Diabetes consist of three main types:
* Type 1 Diabetes - is usually diagnosed in childhood. The body makes very little or no insulin, and daily injections of insulin are required to keep the person alive.
* Type 2 Diabetes - accounts for about 90% of all cases of diabetes and usually occurs in adults. The pancreas do not make enough insulin to keep blood glucose levels normal, frequently because the body does not use the insulin produced very well. Symptoms of adult diabetes and Type 2 diabetes is becoming more common with the increasing number of elderly Americans, with the failure to exercise and increasing obesity rates.
* Gestational Diabetes - is high blood glucose that develops during pregnancy in a woman who does not have diabetes.
Here are the most common Type 2 symptoms of adult diabetes:
1. Blurred Vision
3. Impotence In Men
4. Increased Appetite
5. Increased Thirst
6. Infections That Heal Slowly
7. More Frequent Urination
How does one know if symptoms of adult diabetes that are being experienced are actually indicating diabetes? The best way is to do a blood test called the fasting blood glucose level test. Diabetes is diagnosed if this test shows blood glucose is higher than 126 mg/dL on two different tests. If levels are between 100 and 126 mg/dL, this condition will be referred to as impaired fasting glucose or prediabetes and should be considered a risk factor for Type 2 diabetes.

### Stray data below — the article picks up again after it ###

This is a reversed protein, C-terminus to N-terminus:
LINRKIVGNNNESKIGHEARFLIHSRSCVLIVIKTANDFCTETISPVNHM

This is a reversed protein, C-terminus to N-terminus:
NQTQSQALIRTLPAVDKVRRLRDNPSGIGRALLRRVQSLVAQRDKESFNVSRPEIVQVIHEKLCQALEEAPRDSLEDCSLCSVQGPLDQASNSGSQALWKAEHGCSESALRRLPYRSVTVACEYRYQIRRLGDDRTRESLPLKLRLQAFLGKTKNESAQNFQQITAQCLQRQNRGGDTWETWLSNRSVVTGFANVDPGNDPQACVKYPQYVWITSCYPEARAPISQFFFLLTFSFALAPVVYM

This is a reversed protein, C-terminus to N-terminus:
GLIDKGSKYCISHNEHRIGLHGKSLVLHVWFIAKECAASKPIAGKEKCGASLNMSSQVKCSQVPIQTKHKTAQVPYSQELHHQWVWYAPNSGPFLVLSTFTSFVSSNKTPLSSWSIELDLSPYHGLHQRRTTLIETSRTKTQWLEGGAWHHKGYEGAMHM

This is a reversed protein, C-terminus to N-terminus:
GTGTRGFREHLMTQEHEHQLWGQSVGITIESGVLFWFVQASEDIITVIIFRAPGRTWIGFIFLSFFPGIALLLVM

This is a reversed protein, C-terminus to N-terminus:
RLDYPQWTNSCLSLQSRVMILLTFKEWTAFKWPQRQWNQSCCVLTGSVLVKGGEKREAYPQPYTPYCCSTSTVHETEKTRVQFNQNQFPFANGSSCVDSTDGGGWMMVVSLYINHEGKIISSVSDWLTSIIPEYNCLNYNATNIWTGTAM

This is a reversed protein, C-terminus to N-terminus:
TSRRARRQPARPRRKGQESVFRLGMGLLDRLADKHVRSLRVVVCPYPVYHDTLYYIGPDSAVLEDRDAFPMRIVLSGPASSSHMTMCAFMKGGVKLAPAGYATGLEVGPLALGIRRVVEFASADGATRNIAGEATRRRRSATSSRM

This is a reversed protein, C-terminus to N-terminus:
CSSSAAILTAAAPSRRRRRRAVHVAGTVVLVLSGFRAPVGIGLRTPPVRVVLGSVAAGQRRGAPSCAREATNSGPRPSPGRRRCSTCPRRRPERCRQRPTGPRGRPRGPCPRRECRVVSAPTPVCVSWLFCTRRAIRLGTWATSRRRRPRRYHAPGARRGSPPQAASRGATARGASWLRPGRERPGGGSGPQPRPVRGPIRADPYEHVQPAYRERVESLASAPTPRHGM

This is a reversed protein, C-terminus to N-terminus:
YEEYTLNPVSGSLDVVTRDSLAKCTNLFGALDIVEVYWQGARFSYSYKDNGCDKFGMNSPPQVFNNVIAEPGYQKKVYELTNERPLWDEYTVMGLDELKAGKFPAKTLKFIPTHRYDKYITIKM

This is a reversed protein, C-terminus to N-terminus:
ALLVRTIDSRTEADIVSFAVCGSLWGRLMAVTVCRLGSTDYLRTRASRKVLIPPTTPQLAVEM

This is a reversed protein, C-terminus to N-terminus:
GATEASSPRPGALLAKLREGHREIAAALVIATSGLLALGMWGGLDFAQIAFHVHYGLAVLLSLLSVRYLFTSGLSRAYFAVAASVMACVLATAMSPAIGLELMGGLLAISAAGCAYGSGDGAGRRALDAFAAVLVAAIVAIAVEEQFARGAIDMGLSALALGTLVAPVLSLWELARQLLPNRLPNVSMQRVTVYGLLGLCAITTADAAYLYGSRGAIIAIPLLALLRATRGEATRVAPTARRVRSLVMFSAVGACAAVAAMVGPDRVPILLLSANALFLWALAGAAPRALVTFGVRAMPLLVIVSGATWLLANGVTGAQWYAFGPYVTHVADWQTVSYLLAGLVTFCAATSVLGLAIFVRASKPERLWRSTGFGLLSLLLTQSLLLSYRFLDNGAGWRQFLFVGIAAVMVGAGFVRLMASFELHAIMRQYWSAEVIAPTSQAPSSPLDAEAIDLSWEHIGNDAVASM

What does one attempt to do for stabilizing blood sugar levels and diabetes? While there is no cure for diabetes, the immediate objectives are to stabilize blood sugar and eliminate any symptom or sign for diabetes and high blood sugar. Long-term, the goals of treatment are to prolong ones life, to relieve symptoms of adult diabetes and prevent long-term complications that may result such as heart disease and kidney failure.
A person with symptoms of adult diabetes should work closely with their physician to keep blood sugar levels within acceptable ranges. In addition, the more you understand a symptom or sign for diabetes and how to treat it, the more proactive you can become in making lifestyle changes that will improve your health. Besides oral medications, the good news is that Type 2 diabetes may respond to treatment with exercise, diet improvements and weight management.
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